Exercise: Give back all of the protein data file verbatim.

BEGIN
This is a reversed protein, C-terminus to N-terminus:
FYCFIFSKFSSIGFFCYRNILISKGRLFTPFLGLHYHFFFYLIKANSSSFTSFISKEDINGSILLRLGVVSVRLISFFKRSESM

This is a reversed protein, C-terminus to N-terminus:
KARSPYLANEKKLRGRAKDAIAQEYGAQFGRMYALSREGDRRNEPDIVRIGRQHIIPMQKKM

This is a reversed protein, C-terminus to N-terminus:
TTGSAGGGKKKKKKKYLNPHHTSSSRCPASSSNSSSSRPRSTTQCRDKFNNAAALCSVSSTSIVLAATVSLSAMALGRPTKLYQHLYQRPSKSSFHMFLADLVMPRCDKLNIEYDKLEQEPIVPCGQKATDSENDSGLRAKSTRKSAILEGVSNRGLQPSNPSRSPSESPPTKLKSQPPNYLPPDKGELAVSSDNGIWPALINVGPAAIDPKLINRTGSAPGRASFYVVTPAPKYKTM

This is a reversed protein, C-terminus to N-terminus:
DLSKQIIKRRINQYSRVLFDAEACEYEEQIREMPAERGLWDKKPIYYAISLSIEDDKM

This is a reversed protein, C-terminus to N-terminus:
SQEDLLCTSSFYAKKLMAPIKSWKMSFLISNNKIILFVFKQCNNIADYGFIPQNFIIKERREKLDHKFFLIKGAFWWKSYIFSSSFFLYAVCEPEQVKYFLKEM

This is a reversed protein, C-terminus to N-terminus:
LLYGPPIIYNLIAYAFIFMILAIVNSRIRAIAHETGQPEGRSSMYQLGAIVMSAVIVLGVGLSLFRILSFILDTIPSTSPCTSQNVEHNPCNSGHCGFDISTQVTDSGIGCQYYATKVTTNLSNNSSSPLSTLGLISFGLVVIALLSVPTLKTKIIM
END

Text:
This is a reversed protein, C-terminus to N-terminus:
FYCFIFSKFSSIGFFCYRNILISKGRLFTPFLGLHYHFFFYLIKANSSSFTSFISKEDINGSILLRLGVVSVRLISFFKRSESM

This is a reversed protein, C-terminus to N-terminus:
KARSPYLANEKKLRGRAKDAIAQEYGAQFGRMYALSREGDRRNEPDIVRIGRQHIIPMQKKM

This is a reversed protein, C-terminus to N-terminus:
TTGSAGGGKKKKKKKYLNPHHTSSSRCPASSSNSSSSRPRSTTQCRDKFNNAAALCSVSSTSIVLAATVSLSAMALGRPTKLYQHLYQRPSKSSFHMFLADLVMPRCDKLNIEYDKLEQEPIVPCGQKATDSENDSGLRAKSTRKSAILEGVSNRGLQPSNPSRSPSESPPTKLKSQPPNYLPPDKGELAVSSDNGIWPALINVGPAAIDPKLINRTGSAPGRASFYVVTPAPKYKTM

This is a reversed protein, C-terminus to N-terminus:
DLSKQIIKRRINQYSRVLFDAEACEYEEQIREMPAERGLWDKKPIYYAISLSIEDDKM

This is a reversed protein, C-terminus to N-terminus:
SQEDLLCTSSFYAKKLMAPIKSWKMSFLISNNKIILFVFKQCNNIADYGFIPQNFIIKERREKLDHKFFLIKGAFWWKSYIFSSSFFLYAVCEPEQVKYFLKEM

This is a reversed protein, C-terminus to N-terminus:
LLYGPPIIYNLIAYAFIFMILAIVNSRIRAIAHETGQPEGRSSMYQLGAIVMSAVIVLGVGLSLFRILSFILDTIPSTSPCTSQNVEHNPCNSGHCGFDISTQVTDSGIGCQYYATKVTTNLSNNSSSPLSTLGLISFGLVVIALLSVPTLKTKIIM